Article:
Lucrecia R. Kasilag

(b Santa Maria, Bulacan, Oct 14, 1929). Filipino composer, conductor and teacher. He studied at the universities of S Tomas and Centro Escolar, and at the Gregorian Institute. Teaching appointments followed at the Philippine Women’s University, St Scholastica’s College and other institutions. For a time he was the organist of Manila Cathedral, and he has also been active as the director of several bands and of the glee club of Ateneo University, Loyola. He became dean of the Centro Escolar University Conservatory and received the Republic Cultural Heritage Award twice (1964, 1972); he was awarded an honorary doctorate from the Philippine Women's University in 1989. His compositions, often based on Philippine legend and history, use Romantic, Impressionist and contemporary idioms.

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Irina Boga

(b Ploieşti, Romania May 18, 1916; d Bucharest, Romania, July 23, 1998). Romanian conductor, composer, musicologist, and professor. He began his studies at the Bucharest Conservatory (orchestra conducting with Ionel Perlea 1933–40). He specialized in Salzburg (1941–2 with Klemens Krauss), and also graduated from the Philosophy Department of the Bucharest University (1933–6). He was conductor (1957–76) and director (1957–9) of the Romanian Opera in Bucharest, and conductor at the Alhambra Theatre, at the Company for Comic Opera, and at the Bucharest Philharmonic (1947–62). He was also conductor and director at the Romanian Opera in Cluj (1948–52), professor at the Department of Music History and Orchestral Conducting (1952–76) at the Bucharest Conservatory, the first conductor and director of the Cinematography Orchestra in Bucharest (1953–68), and director of music and advisor in the Ministry of Culture (...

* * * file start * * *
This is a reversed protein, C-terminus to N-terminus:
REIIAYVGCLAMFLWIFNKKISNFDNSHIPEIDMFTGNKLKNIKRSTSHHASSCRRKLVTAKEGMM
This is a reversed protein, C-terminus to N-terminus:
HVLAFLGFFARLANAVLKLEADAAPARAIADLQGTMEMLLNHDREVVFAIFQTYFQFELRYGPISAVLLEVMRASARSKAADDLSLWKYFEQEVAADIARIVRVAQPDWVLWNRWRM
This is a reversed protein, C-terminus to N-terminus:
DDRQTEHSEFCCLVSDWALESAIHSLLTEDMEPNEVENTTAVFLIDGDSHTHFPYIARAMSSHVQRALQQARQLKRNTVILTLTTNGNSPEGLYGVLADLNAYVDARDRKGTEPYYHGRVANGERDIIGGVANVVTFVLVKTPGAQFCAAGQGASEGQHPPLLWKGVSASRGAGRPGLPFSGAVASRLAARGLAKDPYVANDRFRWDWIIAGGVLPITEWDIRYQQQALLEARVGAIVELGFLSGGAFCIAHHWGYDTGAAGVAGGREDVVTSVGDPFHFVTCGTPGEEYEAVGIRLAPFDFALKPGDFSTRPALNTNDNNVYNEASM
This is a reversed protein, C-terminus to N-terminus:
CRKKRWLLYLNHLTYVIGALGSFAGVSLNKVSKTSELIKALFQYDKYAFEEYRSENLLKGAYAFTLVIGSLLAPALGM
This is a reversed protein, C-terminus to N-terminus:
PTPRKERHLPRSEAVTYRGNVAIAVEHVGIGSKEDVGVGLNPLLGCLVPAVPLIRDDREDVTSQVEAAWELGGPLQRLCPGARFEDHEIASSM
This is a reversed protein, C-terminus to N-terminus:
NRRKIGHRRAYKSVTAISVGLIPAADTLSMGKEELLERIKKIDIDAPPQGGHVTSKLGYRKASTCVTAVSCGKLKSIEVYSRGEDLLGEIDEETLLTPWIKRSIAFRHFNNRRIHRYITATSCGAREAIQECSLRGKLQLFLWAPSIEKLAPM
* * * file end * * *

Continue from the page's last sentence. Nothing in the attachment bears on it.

Thor Eckert and Anya Laurence

(b Hartford, CT, May 29, 1915; d Bronx, NY, Sept 7, 2001).

American conductor, arranger, and teacher. The son of a Russian Orthodox priest, Buketoff had special fondness for Russian music, especially that of Sergei Rachmaninov. He studied at the University of Kansas (1931-32), the Juilliard School (1935-41), and the Los Angeles Conservatory (honorary doctorate, 1949). He was appointed to the faculties of the Juilliard School (1935–45), the Chautauqua School of Music (1941–7) and Columbia University (1943–7). He also taught at Butler University (1953–63), and at the University of Texas (1977–9).

In 1942 he was the recipient of the Alice M. Ditson Award for Young Conductors. His conducting posts included the Chautauqua Opera (1941–7), the Fort Wayne Philharmonic Orchestra (1948–66), the Icelandic State Symphony Orchestra (1964–5), the St. Paul Opera (...


Margery Morgan Lowens